What Not to Have During IVF Treatment?
Just like how certain foods improve the chances of conception during IVF. There are certain foods that both men and women should avoid while undergoing this treatment, they are discussed below:

  1. Unhealthy fats
    Unhealthy fats such as saturated fats and trans fats can have a negative impact when consumed in excess. For example, processed red meat, an important source of saturated fat can lower sperm concentration and total sperm count [14]. Trans fats are usually found in fried foods, processed and baked foods. Therefore, refrain from such foods during IVF treatment.
  1. Alcohol
    Studies suggest that women who are planning to conceive should abstain from consuming alcohol as it can disrupt the normal menstrual cycle [15].  Alcohol can also affect the health of eggs and lead to fetus impairment.

  1. Caffeinated Beverages
    Limit the consumption of tea and coffee while undergoing IVF treatment. A recent study has revealed that  there is an increased rate of spontaneous abortion with more than 300mg caffeine/day [16]. Therefore do not consume more than 300 mg of caffeine per day during IVF treatment. If you can, refrain from it completely.

Diet plays a crucial role in increasing the success rate of your IVF treatment. A Mediterranean diet is one of the most recommended diets while undergoing fertility treatment. According to the latest study, this diet can improve the embryo yield in IVF [17]. It focuses on  high consumption of fruits, vegetables, nuts, seeds, legumes, and whole grains, moderate consumption of poultry, eggs, and dairy products, and limited consumption of red meat. The healthier you are, the better your chances of conceiving and having a healthy baby.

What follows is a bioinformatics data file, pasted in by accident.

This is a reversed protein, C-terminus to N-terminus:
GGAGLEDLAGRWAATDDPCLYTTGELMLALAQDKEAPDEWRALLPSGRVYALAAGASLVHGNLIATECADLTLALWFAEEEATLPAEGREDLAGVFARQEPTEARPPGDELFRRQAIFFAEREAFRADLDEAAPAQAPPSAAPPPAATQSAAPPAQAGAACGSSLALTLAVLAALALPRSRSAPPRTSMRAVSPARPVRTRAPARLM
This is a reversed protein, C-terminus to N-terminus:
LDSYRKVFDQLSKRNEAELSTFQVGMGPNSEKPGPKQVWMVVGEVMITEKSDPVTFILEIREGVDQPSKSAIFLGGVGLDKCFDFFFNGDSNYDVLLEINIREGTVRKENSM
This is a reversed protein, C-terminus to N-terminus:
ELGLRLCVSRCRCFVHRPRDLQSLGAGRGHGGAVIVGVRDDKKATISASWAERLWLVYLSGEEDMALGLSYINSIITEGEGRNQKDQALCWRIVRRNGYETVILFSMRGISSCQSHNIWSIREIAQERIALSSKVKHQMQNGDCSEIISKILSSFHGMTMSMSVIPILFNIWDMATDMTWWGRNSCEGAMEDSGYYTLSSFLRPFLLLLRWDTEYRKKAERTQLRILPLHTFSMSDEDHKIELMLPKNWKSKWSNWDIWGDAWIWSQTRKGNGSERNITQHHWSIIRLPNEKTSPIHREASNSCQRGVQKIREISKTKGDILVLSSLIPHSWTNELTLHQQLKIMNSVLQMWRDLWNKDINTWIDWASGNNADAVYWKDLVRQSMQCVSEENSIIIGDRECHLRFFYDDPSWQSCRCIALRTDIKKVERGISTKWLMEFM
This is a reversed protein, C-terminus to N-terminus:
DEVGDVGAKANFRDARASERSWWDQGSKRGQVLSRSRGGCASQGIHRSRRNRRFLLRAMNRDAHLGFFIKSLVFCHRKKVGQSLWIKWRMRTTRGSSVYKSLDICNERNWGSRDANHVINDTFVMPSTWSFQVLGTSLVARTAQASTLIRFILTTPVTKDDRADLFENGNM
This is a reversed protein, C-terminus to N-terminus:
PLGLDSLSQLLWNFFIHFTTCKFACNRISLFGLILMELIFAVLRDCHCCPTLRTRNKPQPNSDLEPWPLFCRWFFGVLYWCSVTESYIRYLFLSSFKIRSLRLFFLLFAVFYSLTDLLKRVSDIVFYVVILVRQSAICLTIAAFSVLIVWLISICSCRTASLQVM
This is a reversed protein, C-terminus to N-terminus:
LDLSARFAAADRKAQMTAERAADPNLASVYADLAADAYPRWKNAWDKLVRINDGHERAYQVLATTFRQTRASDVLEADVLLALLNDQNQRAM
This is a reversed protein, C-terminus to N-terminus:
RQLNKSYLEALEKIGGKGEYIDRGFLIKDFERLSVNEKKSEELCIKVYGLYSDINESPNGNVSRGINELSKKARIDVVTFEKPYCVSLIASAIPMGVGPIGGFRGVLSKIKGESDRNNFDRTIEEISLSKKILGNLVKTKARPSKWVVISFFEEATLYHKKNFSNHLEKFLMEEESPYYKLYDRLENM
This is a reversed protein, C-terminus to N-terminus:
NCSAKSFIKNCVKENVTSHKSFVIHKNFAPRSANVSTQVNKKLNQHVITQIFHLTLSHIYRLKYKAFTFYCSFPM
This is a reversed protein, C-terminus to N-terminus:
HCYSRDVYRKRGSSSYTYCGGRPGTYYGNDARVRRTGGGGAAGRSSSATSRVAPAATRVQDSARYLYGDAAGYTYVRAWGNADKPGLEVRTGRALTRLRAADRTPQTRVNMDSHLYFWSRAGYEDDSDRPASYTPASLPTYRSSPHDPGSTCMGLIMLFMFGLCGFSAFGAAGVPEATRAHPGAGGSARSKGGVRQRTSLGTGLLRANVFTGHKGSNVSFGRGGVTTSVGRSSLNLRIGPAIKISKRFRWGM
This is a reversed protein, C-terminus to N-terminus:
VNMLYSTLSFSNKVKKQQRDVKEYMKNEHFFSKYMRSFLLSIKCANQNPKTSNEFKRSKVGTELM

References

  1. https://www.ncbi.nlm.nih.gov/pmc/articles/PMC6079277/
  2. https://www.ncbi.nlm.nih.gov/pubmed/17209201?dopt=Abstract
  3. https://www.ncbi.nlm.nih.gov/pubmed/22935557?dopt=Abstract
  4. https://academic.oup.com/humrep/article/20/4/1006/701270
  5. https://www.ncbi.nlm.nih.gov/pmc/articles/PMC3752890/
  6. https://www.researchgate.net/publication/325092608_Endometriosis_and_food_habits_Can_diet_make_the_difference
  7. https://www.fertstert.org/article/S0015-0282(07)00828-X/fulltext
  8. https://www.ncbi.nlm.nih.gov/pmc/articles/PMC4614702/
  9. https://onlinelibrary.wiley.com/doi/full/10.1111/1541-4337.12193
  10. https://www.ncbi.nlm.nih.gov/pubmed/17077236
  11. https://www.ncbi.nlm.nih.gov/pubmed/2507689
  12. https://www.ncbi.nlm.nih.gov/pubmed/22416013/
  13. https://www.ncbi.nlm.nih.gov/pubmed/26742065/
  14. https://academic.oup.com/jn/article/144/7/1091/4615605
  15. https://pubs.niaaa.nih.gov/publications/arh26-4/274-281.htm
  16. https://www.ncbi.nlm.nih.gov/pmc/articles/PMC5733907/
  17. https://rbej.biomedcentral.com/articles/10.1186/s12958-019-0520-9

How To Recover From The Weekend Party

Bon happetee lose weight fast at home

“Saturday Saturday…” Remember the Alia Bhatt-Varun Dhawan-star number that soared in popularity charts. Because the mere thought of the weekend is enough to make you jump with joy. Weekends are usually all about meeting your favourite pals, shopping, watching the latest movie and hanging out at the newest café in town.